At least five people were wounded and several shops and a mosque damaged in a clash between majority Sinhalese Buddhists and minority Muslims in eastern Sri Lanka, police said on Tuesday.
Renewed tension has been growing between the two communities since last year, with some hardline Buddhist groups accusing Muslims of forcing people to convert to Islam and vandalising Buddhist archaeological sites.
Police had been deployed in the eastern town of Ampara to control the unrest after a Sinhalese mob attacked a mosque, four shops and several vehicles late on Monday, spokesman Ruwan Gunasekara said.
Last year, diplomats condemned violence against Muslims and urged the government to uphold minority rights and freedom of religion after more than 20 attacks on Muslims, including arson at Muslim-owned businesses and mosques.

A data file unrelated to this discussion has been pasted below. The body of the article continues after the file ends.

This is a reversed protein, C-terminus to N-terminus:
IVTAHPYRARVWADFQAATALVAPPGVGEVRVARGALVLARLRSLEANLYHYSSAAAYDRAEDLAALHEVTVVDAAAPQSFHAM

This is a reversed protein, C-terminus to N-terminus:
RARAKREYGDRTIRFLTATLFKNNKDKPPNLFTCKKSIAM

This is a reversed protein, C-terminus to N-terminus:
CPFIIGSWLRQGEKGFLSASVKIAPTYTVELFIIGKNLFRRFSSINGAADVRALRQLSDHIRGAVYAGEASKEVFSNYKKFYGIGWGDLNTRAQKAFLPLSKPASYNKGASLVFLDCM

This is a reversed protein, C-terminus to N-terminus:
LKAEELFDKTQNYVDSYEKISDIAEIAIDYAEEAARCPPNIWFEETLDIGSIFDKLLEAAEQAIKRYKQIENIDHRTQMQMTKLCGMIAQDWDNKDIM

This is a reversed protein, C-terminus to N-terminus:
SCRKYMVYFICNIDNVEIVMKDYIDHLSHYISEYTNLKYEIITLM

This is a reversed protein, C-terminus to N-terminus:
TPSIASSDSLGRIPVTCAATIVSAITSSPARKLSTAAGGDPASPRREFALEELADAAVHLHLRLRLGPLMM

President Maithripala Sirisena and prime minister Ranil Wickremasinghe have promised to protect minorities, but attacks against Muslims have continued.
Muslims comprise around 9 per cent of Sri Lanka’s population of 21 million. Buddhists make up about 70 per cent and Hindus about 13 per cent.
The government ended a full-blown 26-year civil war by defeating mostly Hindu Tamil Tiger rebels in 2009, with claims of atrocities on both sides.
The United Nations criticised Sri Lanka last year for slow progress in addressing war crimes and human rights abuses. The United Nations and rights activists have accused the Sri Lankan military of killing thousands of civilians, mostly Tamils, in the last weeks of the war.
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